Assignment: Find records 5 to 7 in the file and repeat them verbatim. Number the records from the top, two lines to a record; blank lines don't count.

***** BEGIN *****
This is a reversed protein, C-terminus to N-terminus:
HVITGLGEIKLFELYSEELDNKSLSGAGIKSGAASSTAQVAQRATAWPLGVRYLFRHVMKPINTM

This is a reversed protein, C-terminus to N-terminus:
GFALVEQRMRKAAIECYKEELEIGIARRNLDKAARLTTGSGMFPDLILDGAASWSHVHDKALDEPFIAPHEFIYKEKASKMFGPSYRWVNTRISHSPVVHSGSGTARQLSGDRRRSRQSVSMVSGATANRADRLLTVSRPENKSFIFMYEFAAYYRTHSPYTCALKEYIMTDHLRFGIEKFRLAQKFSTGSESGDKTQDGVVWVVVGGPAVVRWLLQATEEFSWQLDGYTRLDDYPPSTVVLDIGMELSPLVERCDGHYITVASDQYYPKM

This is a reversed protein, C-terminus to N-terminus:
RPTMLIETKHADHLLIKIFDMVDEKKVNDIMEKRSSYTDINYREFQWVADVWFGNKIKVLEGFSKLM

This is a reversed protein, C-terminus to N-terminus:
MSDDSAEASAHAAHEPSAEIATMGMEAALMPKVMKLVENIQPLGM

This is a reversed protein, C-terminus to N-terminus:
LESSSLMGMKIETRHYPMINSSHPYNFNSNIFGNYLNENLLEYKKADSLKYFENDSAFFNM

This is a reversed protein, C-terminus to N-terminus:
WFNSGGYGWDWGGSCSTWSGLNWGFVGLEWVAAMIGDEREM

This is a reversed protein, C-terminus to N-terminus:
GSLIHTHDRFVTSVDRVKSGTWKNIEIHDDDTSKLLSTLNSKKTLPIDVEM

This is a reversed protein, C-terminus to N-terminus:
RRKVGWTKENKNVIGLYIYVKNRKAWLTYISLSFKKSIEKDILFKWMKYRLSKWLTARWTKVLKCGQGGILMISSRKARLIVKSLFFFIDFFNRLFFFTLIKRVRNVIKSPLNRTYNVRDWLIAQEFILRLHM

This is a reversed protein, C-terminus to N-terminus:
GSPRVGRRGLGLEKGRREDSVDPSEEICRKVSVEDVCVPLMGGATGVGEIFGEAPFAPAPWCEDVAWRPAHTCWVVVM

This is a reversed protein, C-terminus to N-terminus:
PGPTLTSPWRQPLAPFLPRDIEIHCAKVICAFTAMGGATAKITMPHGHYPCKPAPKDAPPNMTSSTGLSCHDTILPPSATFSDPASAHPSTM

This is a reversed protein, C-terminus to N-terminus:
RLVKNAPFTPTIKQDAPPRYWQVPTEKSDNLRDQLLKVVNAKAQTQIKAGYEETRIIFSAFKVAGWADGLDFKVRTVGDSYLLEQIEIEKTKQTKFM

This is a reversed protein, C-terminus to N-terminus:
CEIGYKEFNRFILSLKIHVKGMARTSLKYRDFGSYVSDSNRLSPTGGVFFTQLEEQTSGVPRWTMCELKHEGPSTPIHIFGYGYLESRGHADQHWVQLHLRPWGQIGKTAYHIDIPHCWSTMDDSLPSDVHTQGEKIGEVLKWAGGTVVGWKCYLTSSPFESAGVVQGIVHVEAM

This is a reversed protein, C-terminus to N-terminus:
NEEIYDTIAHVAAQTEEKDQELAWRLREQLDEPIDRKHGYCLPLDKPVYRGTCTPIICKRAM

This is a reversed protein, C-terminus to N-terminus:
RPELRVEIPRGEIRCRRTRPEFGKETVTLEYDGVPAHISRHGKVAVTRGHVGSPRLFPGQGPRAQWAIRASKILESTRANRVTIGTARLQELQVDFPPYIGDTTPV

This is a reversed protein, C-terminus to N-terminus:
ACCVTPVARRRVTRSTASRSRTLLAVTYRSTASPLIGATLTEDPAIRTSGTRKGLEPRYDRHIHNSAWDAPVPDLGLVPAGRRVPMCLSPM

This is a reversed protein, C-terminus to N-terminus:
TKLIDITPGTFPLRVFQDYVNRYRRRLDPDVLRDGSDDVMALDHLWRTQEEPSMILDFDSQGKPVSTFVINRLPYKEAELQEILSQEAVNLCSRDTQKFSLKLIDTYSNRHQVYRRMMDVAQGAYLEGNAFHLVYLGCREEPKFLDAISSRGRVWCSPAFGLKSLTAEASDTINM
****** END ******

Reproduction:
This is a reversed protein, C-terminus to N-terminus:
LESSSLMGMKIETRHYPMINSSHPYNFNSNIFGNYLNENLLEYKKADSLKYFENDSAFFNM

This is a reversed protein, C-terminus to N-terminus:
WFNSGGYGWDWGGSCSTWSGLNWGFVGLEWVAAMIGDEREM

This is a reversed protein, C-terminus to N-terminus:
GSLIHTHDRFVTSVDRVKSGTWKNIEIHDDDTSKLLSTLNSKKTLPIDVEM